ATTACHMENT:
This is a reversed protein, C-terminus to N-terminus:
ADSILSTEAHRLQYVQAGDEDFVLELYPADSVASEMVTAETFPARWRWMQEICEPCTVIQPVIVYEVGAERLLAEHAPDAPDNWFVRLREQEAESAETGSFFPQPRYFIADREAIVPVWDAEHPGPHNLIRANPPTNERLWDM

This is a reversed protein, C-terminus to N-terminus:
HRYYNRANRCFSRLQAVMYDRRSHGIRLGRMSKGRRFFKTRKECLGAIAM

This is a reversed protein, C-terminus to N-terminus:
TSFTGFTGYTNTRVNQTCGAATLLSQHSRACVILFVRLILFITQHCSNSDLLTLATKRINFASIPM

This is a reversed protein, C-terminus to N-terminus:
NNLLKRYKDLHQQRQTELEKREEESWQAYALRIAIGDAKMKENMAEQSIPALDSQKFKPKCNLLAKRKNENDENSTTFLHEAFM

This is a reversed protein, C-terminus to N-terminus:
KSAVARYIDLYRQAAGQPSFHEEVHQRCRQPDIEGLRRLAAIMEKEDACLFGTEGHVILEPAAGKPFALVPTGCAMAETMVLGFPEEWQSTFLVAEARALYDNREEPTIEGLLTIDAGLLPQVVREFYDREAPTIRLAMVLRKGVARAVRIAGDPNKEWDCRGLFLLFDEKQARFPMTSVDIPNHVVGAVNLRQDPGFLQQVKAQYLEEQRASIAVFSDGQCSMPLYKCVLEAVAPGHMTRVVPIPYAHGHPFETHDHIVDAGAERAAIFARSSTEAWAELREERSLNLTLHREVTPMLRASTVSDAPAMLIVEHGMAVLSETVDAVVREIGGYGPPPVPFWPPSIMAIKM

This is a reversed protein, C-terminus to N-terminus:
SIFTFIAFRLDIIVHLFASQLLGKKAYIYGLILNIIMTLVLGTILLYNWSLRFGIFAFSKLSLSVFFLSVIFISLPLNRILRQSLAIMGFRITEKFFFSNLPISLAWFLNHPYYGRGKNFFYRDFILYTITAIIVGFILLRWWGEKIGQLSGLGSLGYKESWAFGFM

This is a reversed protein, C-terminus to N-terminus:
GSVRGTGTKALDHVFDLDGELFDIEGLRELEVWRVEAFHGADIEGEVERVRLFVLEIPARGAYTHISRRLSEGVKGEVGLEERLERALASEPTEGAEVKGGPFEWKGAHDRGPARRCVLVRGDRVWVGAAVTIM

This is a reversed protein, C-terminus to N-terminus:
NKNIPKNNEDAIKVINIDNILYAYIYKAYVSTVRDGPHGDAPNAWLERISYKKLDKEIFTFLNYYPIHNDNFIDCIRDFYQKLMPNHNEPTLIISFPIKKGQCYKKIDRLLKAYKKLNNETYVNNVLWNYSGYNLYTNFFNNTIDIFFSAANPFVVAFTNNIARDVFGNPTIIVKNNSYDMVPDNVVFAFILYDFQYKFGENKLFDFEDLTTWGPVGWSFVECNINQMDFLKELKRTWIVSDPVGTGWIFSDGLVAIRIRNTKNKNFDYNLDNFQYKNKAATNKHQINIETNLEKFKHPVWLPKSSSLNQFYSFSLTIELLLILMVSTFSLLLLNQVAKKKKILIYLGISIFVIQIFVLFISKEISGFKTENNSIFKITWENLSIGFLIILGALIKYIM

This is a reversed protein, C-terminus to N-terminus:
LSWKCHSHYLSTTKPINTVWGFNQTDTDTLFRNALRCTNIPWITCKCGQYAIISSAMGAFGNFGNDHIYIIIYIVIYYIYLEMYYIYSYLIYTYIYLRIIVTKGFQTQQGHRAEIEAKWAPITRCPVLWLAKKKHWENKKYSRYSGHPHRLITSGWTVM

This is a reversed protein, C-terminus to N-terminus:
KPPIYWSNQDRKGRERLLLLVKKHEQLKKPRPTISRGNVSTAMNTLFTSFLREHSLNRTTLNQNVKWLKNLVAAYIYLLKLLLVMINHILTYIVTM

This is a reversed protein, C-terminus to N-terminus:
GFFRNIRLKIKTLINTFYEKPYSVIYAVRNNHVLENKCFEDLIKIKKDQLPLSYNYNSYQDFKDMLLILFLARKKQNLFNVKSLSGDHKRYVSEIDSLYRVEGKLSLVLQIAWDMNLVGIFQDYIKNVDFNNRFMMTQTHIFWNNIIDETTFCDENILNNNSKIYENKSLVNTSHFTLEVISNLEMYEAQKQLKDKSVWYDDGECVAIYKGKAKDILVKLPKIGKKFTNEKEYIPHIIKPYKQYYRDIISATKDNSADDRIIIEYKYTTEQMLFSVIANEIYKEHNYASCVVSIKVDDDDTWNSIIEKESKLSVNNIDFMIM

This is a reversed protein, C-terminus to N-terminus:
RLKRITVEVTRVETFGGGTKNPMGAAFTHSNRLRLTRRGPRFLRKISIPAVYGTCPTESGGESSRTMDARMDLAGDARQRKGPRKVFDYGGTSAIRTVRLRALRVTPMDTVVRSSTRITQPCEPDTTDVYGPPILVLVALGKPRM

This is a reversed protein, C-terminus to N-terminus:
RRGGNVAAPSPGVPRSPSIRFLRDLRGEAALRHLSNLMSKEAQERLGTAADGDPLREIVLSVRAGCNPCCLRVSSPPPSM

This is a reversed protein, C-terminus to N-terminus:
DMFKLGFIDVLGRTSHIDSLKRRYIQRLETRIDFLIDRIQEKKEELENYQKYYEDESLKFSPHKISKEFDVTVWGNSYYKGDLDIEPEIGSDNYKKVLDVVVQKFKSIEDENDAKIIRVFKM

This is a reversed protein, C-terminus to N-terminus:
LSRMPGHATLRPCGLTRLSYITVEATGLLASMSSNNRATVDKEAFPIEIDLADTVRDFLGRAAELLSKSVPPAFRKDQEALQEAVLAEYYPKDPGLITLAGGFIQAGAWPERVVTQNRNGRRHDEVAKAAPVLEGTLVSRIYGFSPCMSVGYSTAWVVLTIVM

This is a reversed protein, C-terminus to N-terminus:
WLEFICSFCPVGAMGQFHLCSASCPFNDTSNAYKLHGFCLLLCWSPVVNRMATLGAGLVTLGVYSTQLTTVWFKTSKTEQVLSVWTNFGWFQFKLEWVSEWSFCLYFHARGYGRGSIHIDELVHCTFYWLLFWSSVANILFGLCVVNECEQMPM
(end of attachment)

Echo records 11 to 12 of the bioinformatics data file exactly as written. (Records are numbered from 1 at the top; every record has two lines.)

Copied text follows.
This is a reversed protein, C-terminus to N-terminus:
GFFRNIRLKIKTLINTFYEKPYSVIYAVRNNHVLENKCFEDLIKIKKDQLPLSYNYNSYQDFKDMLLILFLARKKQNLFNVKSLSGDHKRYVSEIDSLYRVEGKLSLVLQIAWDMNLVGIFQDYIKNVDFNNRFMMTQTHIFWNNIIDETTFCDENILNNNSKIYENKSLVNTSHFTLEVISNLEMYEAQKQLKDKSVWYDDGECVAIYKGKAKDILVKLPKIGKKFTNEKEYIPHIIKPYKQYYRDIISATKDNSADDRIIIEYKYTTEQMLFSVIANEIYKEHNYASCVVSIKVDDDDTWNSIIEKESKLSVNNIDFMIM

This is a reversed protein, C-terminus to N-terminus:
RLKRITVEVTRVETFGGGTKNPMGAAFTHSNRLRLTRRGPRFLRKISIPAVYGTCPTESGGESSRTMDARMDLAGDARQRKGPRKVFDYGGTSAIRTVRLRALRVTPMDTVVRSSTRITQPCEPDTTDVYGPPILVLVALGKPRM